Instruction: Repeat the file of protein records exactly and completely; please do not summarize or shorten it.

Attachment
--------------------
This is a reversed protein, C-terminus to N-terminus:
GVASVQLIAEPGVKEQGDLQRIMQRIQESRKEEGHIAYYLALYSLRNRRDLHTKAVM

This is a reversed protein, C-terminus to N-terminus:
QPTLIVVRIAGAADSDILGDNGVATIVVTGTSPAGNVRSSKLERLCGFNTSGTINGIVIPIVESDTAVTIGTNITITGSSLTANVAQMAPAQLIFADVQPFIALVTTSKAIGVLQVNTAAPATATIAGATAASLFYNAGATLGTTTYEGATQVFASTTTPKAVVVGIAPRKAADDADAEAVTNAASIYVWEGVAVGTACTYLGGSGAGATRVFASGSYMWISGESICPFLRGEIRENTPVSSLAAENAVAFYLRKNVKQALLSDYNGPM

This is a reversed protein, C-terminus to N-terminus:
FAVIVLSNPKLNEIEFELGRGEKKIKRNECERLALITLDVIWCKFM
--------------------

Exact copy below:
This is a reversed protein, C-terminus to N-terminus:
GVASVQLIAEPGVKEQGDLQRIMQRIQESRKEEGHIAYYLALYSLRNRRDLHTKAVM

This is a reversed protein, C-terminus to N-terminus:
QPTLIVVRIAGAADSDILGDNGVATIVVTGTSPAGNVRSSKLERLCGFNTSGTINGIVIPIVESDTAVTIGTNITITGSSLTANVAQMAPAQLIFADVQPFIALVTTSKAIGVLQVNTAAPATATIAGATAASLFYNAGATLGTTTYEGATQVFASTTTPKAVVVGIAPRKAADDADAEAVTNAASIYVWEGVAVGTACTYLGGSGAGATRVFASGSYMWISGESICPFLRGEIRENTPVSSLAAENAVAFYLRKNVKQALLSDYNGPM

This is a reversed protein, C-terminus to N-terminus:
FAVIVLSNPKLNEIEFELGRGEKKIKRNECERLALITLDVIWCKFM